Jesse Sullivan is a Film Club Member whose work was featured in our Member Show Seasonal Reflections: Summer. The image they submitted caught our eye so we decided to reach out to them to see a larger group of their photographs. Scroll down to see more.
PL: What got you interested in film photography?
JS: I have always enjoyed photography, both a medium of fine art and as a means of capturing the moments of my life. In the early pandemic, when everything was being turned on its head, I bought a disposable camera on a whim. I found I loved the aesthetics of real film, and more than that I appreciated the care and waiting that comes with shooting on film. I couldn’t just take a million pictures to be viewed immediately and saved on the cloud. I had to think and wait and savor the process. Since 2020 I have been expanding my range of film and cameras, bringing a little automatic film camera with me everywhere I go, ready to capture whatever catches my eye.
PL: What type of camera do you shoot with, and what kind of film do you usually use?
JS: I have a small handful of different film cameras I use. I admit I prefer cameras with everything automated – that way I can focus on arranging the composition or quickly capturing the moment. The camera I bring with me everywhere is a small Chinon Pocket Zoom. I also have a Minolta Dynex 300si SLR camera. I got both on ebay for under $30. For color film I typically end up getting Fujifilm 200. The black and white film I get is whatever random rolls happen to be on sale when I’m checking out.
PL: There are a mix of black and white and color photos within this collection. What are some qualities that you like about both black and white and color film?
JS: In many respects I am a maximalist, so removing anything – such as color – doesn’t come easily. However, in the way that I appreciate the singularity that film photography captures (as opposed to information-saturated Live Photos), I realize that I appreciate the sparsity that comes with black-and-white photography. By removing color, elements of form and texture often come to the foreground. Still, I think my favorite ratio to shoot is 75:25 in favor of color film. I keep on telling myself that one day I’ll just manually view a whole roll of color film in black-and-white, though I have yet to actually do that. Color is just too beautiful.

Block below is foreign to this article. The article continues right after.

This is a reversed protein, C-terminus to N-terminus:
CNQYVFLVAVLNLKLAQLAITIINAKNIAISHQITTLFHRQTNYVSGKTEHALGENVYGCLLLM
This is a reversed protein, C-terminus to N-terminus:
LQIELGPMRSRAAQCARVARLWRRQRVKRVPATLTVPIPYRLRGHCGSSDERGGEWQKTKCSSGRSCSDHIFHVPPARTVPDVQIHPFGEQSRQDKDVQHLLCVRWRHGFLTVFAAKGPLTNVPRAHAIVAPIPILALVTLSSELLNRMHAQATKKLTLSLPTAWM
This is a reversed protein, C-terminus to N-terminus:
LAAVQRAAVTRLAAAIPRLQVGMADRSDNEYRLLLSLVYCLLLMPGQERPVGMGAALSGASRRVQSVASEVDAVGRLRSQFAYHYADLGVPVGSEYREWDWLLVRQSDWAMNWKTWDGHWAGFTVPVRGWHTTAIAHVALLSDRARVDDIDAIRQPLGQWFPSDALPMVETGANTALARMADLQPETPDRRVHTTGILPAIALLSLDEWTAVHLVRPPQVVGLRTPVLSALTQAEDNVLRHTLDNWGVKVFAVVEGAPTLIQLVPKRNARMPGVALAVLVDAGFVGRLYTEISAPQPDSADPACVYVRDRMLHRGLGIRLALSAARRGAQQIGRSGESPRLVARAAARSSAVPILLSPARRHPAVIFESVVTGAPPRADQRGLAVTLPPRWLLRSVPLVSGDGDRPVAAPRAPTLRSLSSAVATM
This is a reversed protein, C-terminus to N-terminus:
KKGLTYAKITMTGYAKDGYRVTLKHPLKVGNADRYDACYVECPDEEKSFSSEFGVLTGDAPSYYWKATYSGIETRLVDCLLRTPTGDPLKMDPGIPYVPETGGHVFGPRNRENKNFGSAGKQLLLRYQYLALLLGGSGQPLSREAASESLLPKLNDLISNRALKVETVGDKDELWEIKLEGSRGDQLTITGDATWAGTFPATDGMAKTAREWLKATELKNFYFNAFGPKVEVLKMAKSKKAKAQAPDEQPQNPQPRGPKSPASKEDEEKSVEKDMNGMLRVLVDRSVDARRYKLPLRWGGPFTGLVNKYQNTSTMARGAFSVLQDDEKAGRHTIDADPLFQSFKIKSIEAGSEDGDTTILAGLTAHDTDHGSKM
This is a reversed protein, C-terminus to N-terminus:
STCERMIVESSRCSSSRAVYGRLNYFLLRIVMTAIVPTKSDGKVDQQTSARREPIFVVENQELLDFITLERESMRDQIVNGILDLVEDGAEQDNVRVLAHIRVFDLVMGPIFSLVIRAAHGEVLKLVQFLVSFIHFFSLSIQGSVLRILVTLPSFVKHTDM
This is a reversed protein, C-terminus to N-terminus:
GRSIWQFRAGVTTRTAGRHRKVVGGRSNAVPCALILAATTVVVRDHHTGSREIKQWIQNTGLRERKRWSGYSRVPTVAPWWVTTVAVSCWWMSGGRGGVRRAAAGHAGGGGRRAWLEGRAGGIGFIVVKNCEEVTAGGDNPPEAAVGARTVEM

PL: These photos capture a variety of subjects from nature and street photography to portraits. How would you describe your style of photography? What do you like to take pictures of most?
JS: I like to think I have a fairly developed eye which unites all my favorite work under a unifying umbrella. Outside of photography I am an art historian, so my job involves taking aesthetics seriously. I think a lot about elements of design – form, color (if applicable!), line, texture etc… For my photography that is divided in two parts: the first is while taking the picture, the second is when I’m looking back at the developed film. I don’t find that my underlying approach is very different no matter what subject matter I am shooting. In fact one of my favorite aspects of photography is in post-production. I don’t tend to edit my photos very much if at all, but occasionally cropping a photograph can make a monumental difference. I try to vacillate my eye between looking at a photograph for its content and for its composition.
PL: Some of your photos within this collection capture people. What do you like about photographing people? What is challenging about it?
JS: The majority of the pictures I take are of people, especially my friends. One of my favorite elements of photography is its ability to solidify moments in time – creating links to memories that I might have forgotten. When photographing my friends I am often less concerned with formal elements of style in the moment of clicking shoot. When I get my film developed I am viewing it in a twofold manner – of social and aesthetic. The majority of my film is fun and silly and only very interesting to the people in the pictures. But in every couple of rolls there is a picture that I think transcends that personal realm into a more universal space of aesthetics – something odd or unusual that prompts the viewer to see the photograph as both a document of an individual or individuals and as an aesthetic composition.
PL: Out of all of these images, which is your favorite and why?
JS: Oh no I don’t know if I can choose! Just selecting the photographs I submitted was difficult enough. I guess my silly favorite is the one with the file name “8,” of the squirrel in the tree. It has an element of humor that I appreciate, while maintaining formal elements of composition. This is a good example of how important cropping can be. Turning it into such a forcefully vertical image encourages the viewer to make connections with hanging scrolls and in turn take its elements of design more seriously. To me this photograph has similarities with Chinese hanging scrolls like Ma Lin’s Quietly Listening to Wind in the Pin from the Song Dynasty and Japanese Rinpa painting like Red and White Plum Blossoms by Ogata Korin.
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